What better way to prepare for the joys of Christmas morning than to contemplate your own mortality on Christmas Eve? These are stories of vanity, loneliness, and death after which no present will disappoint you. Socks will seem like a gift from God. So this Christmas Eve put on BBC’s Ghost Stories For Christmas, it has enough fear for the whole family.


September 1, 2015

she_creature_poster_02In 1956 the hip new fad was past life regression, thanks to the story of Bridey Murphy. In Colorado, amateur hypnotist Morey Bernstein had been experimenting his craft with Virginia Mae Morrow, who claimed to have died in Ireland in 1864, when she was known as Bridey Murphy. The story was reported in the Denver Post, and then published as a best-selling book authored by Bernstein in 1956, The Search for Bridey Murphy. It was briefly on everybody’s lips, with the New York Times reporting, “there were Bridey Murphy parties (‘come as you were’) and Bridey Murphy jokes (parents greeting newborns with ‘Welcome back’).”  Hollywood wanted to cash-in on the craze while it was still relevant, so Paramount rushed their official adaptation of The Search for Bridey Murphy, starring Teresa Wright, into production. It was released on October 1st of 1956. American International Pictures worked a little quicker, cranking their past life regression monster movie The She-Creature (1956) out in nine days, and getting it into theaters on July 25th. Though beset by casting troubles and budget restrictions, The She-Creature manages to create an atmosphere of voluptuous dread, aided by Paul Blaisdell’s insectoid creature design and efficient direction from bargain basement king Edward L. Cahn.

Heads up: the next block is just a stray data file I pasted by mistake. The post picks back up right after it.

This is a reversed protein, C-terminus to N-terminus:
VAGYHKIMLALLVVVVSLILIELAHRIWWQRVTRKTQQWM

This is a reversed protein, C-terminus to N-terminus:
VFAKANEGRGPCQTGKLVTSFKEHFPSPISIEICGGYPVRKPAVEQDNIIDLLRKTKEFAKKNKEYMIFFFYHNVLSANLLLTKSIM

Wanting to profit while past life regression was still all the rage, AIP president Jim Nicholson assigned Lou Rusoff to put together a treatment for a film with hypnotism as its theme. The project didn’t have a clear shape until Nicholson and producer Alex Gordon were at a party where local exhibitor Jerry Zigmond mentioned The She-Creature as a possible title that could sell the Bridey Murphy hook. With the title in place, Rusoff then built the story around a prehistoric female monster, the endpoint of a past-life regression that goes back to the beginning of time. Andrea (Marla English) is the suggestive woman under the power of carny mesmerist Dr. Carlo Lombardi (Chester Morris), who is able to take her back through all of her past lives back into a primordial creature. The power of this hypnotic trance is so strong that the monster gains physical form,  killing socialites on the California beaches with its thudding she-claws before disappearing back into the ocean. Lombardi builds his psychic reputation by predicting these murders, and starts to make millions with his business patron Timothy Chappel (Tom Conway). The one skeptic is Dr. Ted Erickson (Lance Fuller), a strait-laced academic who studies psychic phenomena. He is out to debunk Lombardi and free Andrea from his thrall.